Reading, listening or watching the daily news, we are bombarded with the rampant violence occurring in our homes, neighborhoods and cities. Interestingly enough, while perpetrators (some) are sought and prosecuted for their acts of violence, our government rewards young men and women for volunteering to go into other countries wielding weapons and unknown numbers of lives, including those of civilians, are taken. The question arises: How can we expect our young people to value human life, including their own, when violence is accepted and in cases of invasions glorified?
Since our children are being killed and are killing each other, I’ve found it impossible to follow the trend simply as the latest tidbit of current events. As Kwanzaa approaches and while reviewing the Nguza Saba (Seven Principles), I once again realized these were the pathways to creating a community that would nourish the children and allow them to discover and pursue their purpose in life. In order to save our children – the future, we must provide opportunities for discovery of purpose and opportunities to explore and develop. The good news is we can and must start on the home front. Interestingly enough, when problems with youth are cited, parents or caretakers are blamed. There is a need to reframe this; in fact, we must reframe this. Parents and caretakers, please know that the power to protect and empower your child is within your reach.
PN acknowledges Maulana Karenga for creating a holiday which provides an occasion for African-Americans to revisit and appreciate our African culture. The first principle,”Umoja”, spells out the foundation – to strive for and maintain unity in the family, community, nation and race. Acknowledging Dr. Edwin Nichols’ work, which states the African’s highest-held value as Relationships between mankind , aligning with the Umoja principle , we find caretakers in the ideal position to take responsibility to create a self-esteem environment at home in their relationship with children in their care. We invite you to join the Kwanzaa 2013 Challenge where you follow a guide for creating self-esteem. Where the Umoja principle begins with maintaining unity in family. The PN guide begins with one’s self.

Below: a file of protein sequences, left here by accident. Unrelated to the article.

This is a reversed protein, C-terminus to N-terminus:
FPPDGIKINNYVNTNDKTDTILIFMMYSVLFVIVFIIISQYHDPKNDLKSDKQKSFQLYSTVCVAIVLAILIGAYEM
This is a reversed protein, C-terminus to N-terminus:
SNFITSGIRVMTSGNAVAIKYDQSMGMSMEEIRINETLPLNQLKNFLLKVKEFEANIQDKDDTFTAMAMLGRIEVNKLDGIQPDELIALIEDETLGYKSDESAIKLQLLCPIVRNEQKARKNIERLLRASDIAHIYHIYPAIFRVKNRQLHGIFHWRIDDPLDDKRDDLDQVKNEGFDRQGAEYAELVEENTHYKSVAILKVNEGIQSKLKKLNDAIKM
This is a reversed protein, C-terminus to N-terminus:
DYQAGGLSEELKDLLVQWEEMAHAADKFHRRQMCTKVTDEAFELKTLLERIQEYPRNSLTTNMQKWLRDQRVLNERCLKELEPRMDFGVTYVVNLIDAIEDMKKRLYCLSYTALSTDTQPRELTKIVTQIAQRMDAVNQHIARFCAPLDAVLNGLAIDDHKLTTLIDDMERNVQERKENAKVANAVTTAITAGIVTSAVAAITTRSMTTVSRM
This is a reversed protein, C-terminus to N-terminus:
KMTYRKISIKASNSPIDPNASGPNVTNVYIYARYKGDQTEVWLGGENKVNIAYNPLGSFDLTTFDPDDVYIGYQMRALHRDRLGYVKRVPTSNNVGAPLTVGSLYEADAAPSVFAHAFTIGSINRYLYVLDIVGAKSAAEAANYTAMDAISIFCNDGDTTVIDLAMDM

The world is held together by relationships. Pure and simple. Can you think of anything that you do in your life that does not involve relationship? Your effectiveness at home depends on relationships with mate, parents, children, siblings, relatives, landlord, neighbors, etc. Your effectiveness at work depends on relationships with your boss, co-workers and others with whom you interact.
By effectiveness, I mean producing the best results, expending the least energy in the shortest period of time. If we rate effectiveness at home, on the job, in our communities and city at large, the score would probably be extremely low. There is a correlation between the breakdown in getting needed information and services and the breakdown in our relationships. Since families are microcosms of the larger society, if we want to make a difference in the larger system, it’s logical to start where you make the most impact, where you have the most control…in your relationship with others.
Our relationships survive (not thrive) in a sea of distrust, dependency, competition and hostility. The bigger problem is that we accept the level of mediocrity as normal. We don’t expect cooperative, harmonious relationships. The greater portion of our conversations are devoted to complaints about someone, or to the poor relationships that keep the soap operas on the air. Bad relationships are popular.
It’s expected and accepted that people will gossip about each other…that a lie to save face or get over is an ok lie…that in order to feel important I must make you feel small, needy or helpless….that I cover up and lie about my mistakes so that I can condemn yours…that I will say whatever is expected at the moment or whatever will make me look good and then do whatever is convenient…that I am more loyal to my friends rather than principles, so if my friend lies or steals, I cover the lies and the theft….that I repeat words spoken to me in confidence…that I make assessments and judgements about others without giving them an opportunity to respond…that I don’t take responsibility for my expectations and blame others for not meeting them…that I don’t know what forgiveness is….and on and on and on.
We are more powerful than we know. It’s Our Time to uncover our power and release that of our children. For more info: e-mail firstname.lastname@example.org.